Last Sunday, during the famous carnival parade in the Belgian town of Aalst, a float featured giant puppets depicting Orthodox Jews with crooked noses and pink coats, sitting on money, Euro signs and money bags.
Behind the float, a group of dancers and singers, wearing the same demeaning costumes were opening and closing empty safe deposit boxes hanging in front of their genitals, which had no money but mice in them. The song lyrics played on the rhyming words kloos (deposit box), roos moos (pink mouse) and Jewish mouse (Joodse moos) and referred to “Jews getting extra fat.”
The float’s overtly anti-Semitic caricatures and imagery – mice as a stand-in for rats (or any type of rodent pest), a common Nazi trope – shocked the Jewish community, who filed a federal complaint for incitement against the float’s organizers, saying it looked like Third Reich propaganda. The European Commission was strongly critical: “It is unthinkable that such imagery is being paraded on European streets 70 years after the Holocaust.”
But the organizers and attendees were not bothered. One of the float’s creators remarked: “I think the people who are offended are living in the past, of the Holocaust, but this was about the present.” Aalst’s mayor defended the display, opining there were “no sinister intentions.”
Bart de Wever, the mayor of Antwerp, was the one of only two politicians who openly expressed their criticsm; he said that the “float went too far…these images are caricatures that remind us of the darkest period in our collective memory.” As a result, commenters on social media pointed out that “the diamonds [of Antwerp’s Jews] shine bright in his eyes,” and accused him of being under the thumb of the Jewish lobby.
And in hundreds of online comments on Belgian news and social media, the overwhelming sentiment was anger at the Jewish community for filing a complaint against the Aalst float.
The Jews, commenters said, “utterly lack a sense of humor,” “they don’t understand carnival.” “If we can’t mock religions anymore,” other commenters asked, “then what are we left with?” “It’s past time the Jews stopped whining about their Holocaust already,” and “if they [the Jews] want to stay in this country, they need to accept and respect our traditions.”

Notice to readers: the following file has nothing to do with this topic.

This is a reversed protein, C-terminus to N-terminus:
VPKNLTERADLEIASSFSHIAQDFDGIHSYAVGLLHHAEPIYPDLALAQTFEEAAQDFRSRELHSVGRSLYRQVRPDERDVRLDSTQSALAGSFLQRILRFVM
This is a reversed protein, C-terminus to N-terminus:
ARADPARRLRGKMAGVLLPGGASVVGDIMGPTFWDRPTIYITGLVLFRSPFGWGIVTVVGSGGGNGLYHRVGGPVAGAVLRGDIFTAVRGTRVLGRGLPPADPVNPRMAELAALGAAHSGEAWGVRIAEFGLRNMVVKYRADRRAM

That the Jews so deeply affronted by the float in question are Belgian citizens is irrelevant. They were immediately framed as the other, as foreigners whose stay in the country is conditional upon respect of a local cultural and national tradition to which they do not belong – and that demeans their identity. In effect, the choice given to Jewish Belgians is to accept anti-Semitic mockery at their expense – or leave.
We’ve grown accustomed to discussing anti-Semitism almost exclusively in political terms. We compare anti-Semitism coming from the left versus from the right. We have endless discussions about anti-Zionism and whether it is anti-Semitism or not. But the carnival of Aalst has nothing to do with left or right, and it has even less to do with Palestine and Israel. It is (supposed to be) a grand annual celebration, full of shared civil pride, joy and partying.
Aalst’s carnival is not the only instance in which popular entertainment in Belgium is saturated with anti-Semitism.
Last August a video surfaced on YouTube. It showed a large room full of fans of Belgian soccer team F.C. Brugge celebrating their victory over rival team, Anderlecht. There were a few hundred supporters in that room, young and old, mostly male. And they broke out all together, joyously, in a chant in Flemish, the words of which are almost too terrifying to print: “My father was in the commandos, my mother was in the SS, together they burned Jews, because Jews burn best.”
The lyrics were first reported as a football chant in 2015, and has proliferated. Its latest “outing” came thanks to Dutch fans on International Holocaust memorial Day this year and the chant is now considered a “recurring problem.”
Soccer and anti-Semitism mingle well beyond Belgium, too.
In October 2017, on the eve of a matchup between Rome’s biggest teams, Lazio and Roma, fans of Lazio plastered the stadium with stickers of Anne Frank dressed in a red Roma jersey. This was meant to insult the Roma players, whose team is sometimes said to be “Jewish.”
In response to outrage in the press, the Lazio’s owner decided that during the team’s next game against Bologna, his players would wear a t-shirt with Anne Frank’s picture and the caption “No to anti-Semitism.” A short passage from Anne Frank’s diary would be read just before the start of the game.